Uncle Sam’s Bull Market Magic

Uncle Sam’s Bull Market Magic

Published On: December 26, 2019

Written by: Ben Atwater and Matt Malick

As 2019 ends and 2020 kicks off, we are writing a series about markets and the economy.  The series is mainly visual, anchored with charts, but includes brief bullet point explanations of each chart.

Throughout the series, we examine the current bull market.   We explore why we are at record levels in the S&P 500 and how we got here. Our first essay talked about the strong labor market and solid consumer confidence, our second turned to benign inflation and low interest rates, and our third and final essay on “the magic” will focus on the unprecedented late cycle government stimulus which policymakers accelerated in 2019. 

Other essays in this series will examine what’s been interesting and even unique about this bull market and, ultimately, what threatens the bull market in 2020 and beyond.  To read the previous essays in the series please visit our blog.   

  • By late 2018, the Fed raised interest rates five times in an attempt to wane the economy from its aggressive financial crisis-era stimulus; however, markets began to sour on the strategy and the S&P 500 fell nearly 20%  from its 2018 peak to its Christmas Eve bottom. 
  • The Fed quickly shifted gears in 2019 and has lowered rates three times this year, spurring a banner year for the S&P 500 following a lackluster 2018. 
  • The Fed Funds Rate stands at 1.50%, well below its long-term average of 2.58%. 
  • Not only has the Federal Reserve aggressively lowered interest rates in 2019, but it has also reignited its quantitative easing program.  Quantitative easing is when the Fed buys bonds (currently Treasury securities) from the open market, thereby injecting cash into the economy and creating new money.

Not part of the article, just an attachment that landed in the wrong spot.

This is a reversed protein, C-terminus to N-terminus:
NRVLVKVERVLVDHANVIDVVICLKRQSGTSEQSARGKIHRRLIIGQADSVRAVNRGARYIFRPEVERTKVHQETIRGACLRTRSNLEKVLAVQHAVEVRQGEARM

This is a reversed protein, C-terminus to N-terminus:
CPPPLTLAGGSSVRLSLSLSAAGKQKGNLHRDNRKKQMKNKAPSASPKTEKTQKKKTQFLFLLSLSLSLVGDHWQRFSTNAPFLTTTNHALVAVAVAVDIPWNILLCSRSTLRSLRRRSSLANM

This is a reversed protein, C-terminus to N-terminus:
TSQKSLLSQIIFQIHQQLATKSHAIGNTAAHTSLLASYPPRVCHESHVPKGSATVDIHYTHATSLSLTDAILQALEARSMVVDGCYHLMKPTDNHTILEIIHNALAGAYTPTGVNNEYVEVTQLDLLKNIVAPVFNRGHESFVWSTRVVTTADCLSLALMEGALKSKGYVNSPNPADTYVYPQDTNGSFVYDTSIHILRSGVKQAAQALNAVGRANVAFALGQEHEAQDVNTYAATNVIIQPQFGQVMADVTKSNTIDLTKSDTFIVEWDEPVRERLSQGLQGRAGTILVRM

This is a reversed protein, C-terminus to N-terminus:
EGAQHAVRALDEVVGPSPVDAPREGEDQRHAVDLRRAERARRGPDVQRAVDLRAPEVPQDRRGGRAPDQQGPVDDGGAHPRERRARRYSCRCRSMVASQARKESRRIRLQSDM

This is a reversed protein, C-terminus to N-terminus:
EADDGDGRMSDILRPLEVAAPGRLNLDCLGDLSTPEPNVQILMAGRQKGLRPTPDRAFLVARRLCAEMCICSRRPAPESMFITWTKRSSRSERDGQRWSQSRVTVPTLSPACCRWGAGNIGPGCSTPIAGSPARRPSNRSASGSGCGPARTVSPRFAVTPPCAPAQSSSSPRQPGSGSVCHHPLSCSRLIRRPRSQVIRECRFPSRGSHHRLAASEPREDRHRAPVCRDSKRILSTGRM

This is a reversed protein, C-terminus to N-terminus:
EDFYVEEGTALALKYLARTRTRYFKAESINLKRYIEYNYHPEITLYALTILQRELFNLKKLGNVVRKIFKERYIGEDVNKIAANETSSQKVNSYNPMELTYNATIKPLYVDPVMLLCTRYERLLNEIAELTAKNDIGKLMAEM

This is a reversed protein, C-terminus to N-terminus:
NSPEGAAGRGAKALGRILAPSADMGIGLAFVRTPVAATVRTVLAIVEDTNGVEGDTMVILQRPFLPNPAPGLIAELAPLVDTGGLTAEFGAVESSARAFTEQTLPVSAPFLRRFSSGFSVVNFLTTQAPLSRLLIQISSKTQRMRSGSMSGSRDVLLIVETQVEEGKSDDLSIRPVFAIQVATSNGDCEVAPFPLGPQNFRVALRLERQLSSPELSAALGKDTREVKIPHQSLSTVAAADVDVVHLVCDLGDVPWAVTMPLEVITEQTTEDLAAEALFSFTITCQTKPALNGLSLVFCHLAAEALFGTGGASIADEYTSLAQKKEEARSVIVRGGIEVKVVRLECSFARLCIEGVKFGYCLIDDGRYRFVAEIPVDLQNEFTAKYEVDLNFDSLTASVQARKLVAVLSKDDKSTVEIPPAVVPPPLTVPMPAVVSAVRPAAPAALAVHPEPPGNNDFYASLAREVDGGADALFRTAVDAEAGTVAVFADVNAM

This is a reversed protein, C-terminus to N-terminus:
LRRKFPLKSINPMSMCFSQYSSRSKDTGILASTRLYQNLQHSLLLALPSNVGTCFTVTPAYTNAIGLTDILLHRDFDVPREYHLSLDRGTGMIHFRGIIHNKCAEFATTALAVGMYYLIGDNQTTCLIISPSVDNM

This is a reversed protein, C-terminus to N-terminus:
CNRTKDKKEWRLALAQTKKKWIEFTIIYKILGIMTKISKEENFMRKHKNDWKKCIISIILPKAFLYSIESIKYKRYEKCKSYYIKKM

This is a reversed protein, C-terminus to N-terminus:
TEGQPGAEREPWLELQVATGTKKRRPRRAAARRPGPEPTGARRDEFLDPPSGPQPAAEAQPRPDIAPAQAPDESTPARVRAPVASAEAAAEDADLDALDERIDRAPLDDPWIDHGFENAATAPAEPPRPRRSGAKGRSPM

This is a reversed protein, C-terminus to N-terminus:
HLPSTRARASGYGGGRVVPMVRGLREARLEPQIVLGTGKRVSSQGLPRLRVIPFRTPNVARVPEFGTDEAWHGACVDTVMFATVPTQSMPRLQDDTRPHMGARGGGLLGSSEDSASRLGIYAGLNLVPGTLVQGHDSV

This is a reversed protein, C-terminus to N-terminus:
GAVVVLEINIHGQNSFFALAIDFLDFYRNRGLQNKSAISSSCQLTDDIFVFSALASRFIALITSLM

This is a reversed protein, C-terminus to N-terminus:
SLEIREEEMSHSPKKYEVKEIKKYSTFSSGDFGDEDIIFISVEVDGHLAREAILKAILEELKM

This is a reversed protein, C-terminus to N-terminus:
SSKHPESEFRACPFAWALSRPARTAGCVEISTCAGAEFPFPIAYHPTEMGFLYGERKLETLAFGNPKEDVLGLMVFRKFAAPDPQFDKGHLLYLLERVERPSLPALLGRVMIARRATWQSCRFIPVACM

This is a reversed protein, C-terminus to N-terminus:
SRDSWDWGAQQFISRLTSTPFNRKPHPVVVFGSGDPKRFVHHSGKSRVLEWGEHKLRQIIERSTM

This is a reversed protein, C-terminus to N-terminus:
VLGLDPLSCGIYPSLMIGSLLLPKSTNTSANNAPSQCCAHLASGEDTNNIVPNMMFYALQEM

• The Fed’s balance sheet had been contracting somewhat as the Fed was letting the bonds it owned mature and not reinvesting the funds. 
  • However, after recent problems in overnight funding markets, the Fed has once again aggressively begun buying bonds, no doubt increasing investor risk appetites and helping the market’s 2019 “melt-up.”
  • The Fed’s balance sheet expansion, which started as an emergency response to the financial crisis, is beginning to look more like an economic addiction, much like low interest rates. 
  • Stimulus is coming not only from the Federal Reserve in the form of lower interest rates and quantitative easing (monetary), but also from Congress (fiscal). 
  • At this stage of an economic cycle you’d expect to see the deficit narrow as it did for several years post-financial crisis, shrinking to under $500 billion. 
  • But lately we’ve seen an explosion in the annual deficit with it heading to almost $800 billion. 
  • U.S. stock markets and the broader economy are benefitting from large corporate and personal tax cuts, while the deficit bears the brunt. 

In 2019 the least talked about and most important aspect of the bull market has been unprecedented government stimulus.  In our next note, we will begin to take a closer look at what’s been particularly interesting and maybe even unique about the bull market.  As always, thanks for your support and your referrals.  We truly appreciate working with you. 

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